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Missoula Community Resources: Housing

Need help with non-school related issues? This guide can help you find resources for childcare, food assistance, housing, and more.

ASUM Renter Center

Located in the UC, offers one-on-one counseling to "help students understand their rights under the Montana Residential Landlord-Tenant

Act, draft grievance and protest letters, and connect students with other community resources that can meet their individual needs."

Mon - Fri: 9:00 AM - 4:00 PM

ASUM Renter Center website

(406) 243-2017

Missoula Housing Authority

Offers info on affordable housing and/or signing up for public housing, rental assistance, and coordinated housing.

Missoula Housing Authority website

(406) 549-4113

1235 34th Street, Missoula, MT 59801 (currently closed to the public due to COVID-19)

YWCA Emergency Housing

Families and individuals experiencing homelessness can visit the YWCA office (1130 W. Broadway Missoula, MT 59802), Monday- Friday, 9am- 5pm, to explore housing options and resources.

Learn more about the YWCA's emergency housing programs

Human Resource Council

Helps folks apply for LIEAP (energy/heat assistance), Section 8 housing, and rental assistance.

Human Resource Council website


Legal Help

Looking for legal help? Click on the "legal assistance" tab in this guide. The resources listed there can help you with any housing-related legal needs.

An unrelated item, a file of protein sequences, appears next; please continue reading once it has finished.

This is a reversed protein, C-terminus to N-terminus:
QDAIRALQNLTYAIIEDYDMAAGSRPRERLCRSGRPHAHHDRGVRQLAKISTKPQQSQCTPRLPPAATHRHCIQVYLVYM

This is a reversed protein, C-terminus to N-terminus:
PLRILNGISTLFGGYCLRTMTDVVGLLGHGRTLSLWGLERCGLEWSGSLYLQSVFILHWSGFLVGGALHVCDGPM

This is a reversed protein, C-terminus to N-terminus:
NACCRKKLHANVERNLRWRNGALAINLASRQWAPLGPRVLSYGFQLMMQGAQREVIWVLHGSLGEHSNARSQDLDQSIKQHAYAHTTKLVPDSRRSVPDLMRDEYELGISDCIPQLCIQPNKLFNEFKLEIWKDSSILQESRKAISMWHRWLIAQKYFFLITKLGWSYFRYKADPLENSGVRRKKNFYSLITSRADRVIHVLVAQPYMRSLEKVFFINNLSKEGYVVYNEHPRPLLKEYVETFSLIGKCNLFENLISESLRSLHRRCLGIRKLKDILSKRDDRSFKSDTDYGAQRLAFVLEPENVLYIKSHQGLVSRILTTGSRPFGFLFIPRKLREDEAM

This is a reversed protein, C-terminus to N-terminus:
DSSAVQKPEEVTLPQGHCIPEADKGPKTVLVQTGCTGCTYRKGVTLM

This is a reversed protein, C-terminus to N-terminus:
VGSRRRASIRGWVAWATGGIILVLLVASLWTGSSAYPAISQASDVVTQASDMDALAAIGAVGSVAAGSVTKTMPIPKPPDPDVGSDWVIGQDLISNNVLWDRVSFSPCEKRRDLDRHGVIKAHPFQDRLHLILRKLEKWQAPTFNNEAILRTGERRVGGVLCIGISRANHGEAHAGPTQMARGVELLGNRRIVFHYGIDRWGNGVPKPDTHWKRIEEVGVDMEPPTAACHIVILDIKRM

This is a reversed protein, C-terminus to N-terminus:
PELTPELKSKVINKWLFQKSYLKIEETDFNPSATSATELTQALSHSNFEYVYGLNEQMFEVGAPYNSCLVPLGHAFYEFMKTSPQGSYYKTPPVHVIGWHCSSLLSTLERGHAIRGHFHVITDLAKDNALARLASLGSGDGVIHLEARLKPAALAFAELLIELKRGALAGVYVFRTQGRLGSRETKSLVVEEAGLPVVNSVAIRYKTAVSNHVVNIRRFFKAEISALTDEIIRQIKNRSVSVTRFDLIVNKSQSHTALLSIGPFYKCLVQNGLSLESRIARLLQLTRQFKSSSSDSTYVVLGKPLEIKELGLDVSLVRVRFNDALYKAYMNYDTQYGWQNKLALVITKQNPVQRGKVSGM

Experiencing housing insecurity?

If you meet HUD (Dept. of Housing and Urban Development) definition of homelessness - sleeping outside or in a place unfit for human inhabitation (also domestic violence and sometimes staying in motel) - then you need to be assessed in Coordinated Entry System:

  • You can be assessed at the Poverello Center, YWCA, Salvation Army or over the phone with 211

    • This is the queue for vouchers and rental assistance programs based on vulnerability score 

Whether or not a person/family meets HUD definition of homelessness, they have two options:

  1. Seek housing through “usual” means → Identify properties, meet with landlords, fill out applications, etc. A volunteer through the Housing Advocate Network can help them with these tasks, including getting “housing ready”, advocating for them with landlords, helping them to re-learn their story.

  2. Apply for emergency housing or utilize the community’s subsidized housing options, including Section 8 lists (there are two: One at Missoula Housing Authority, one at Human Resource Council). 

A participant can do any or all of the above, but should have a good understanding of their strengths and barriers before making these decisions.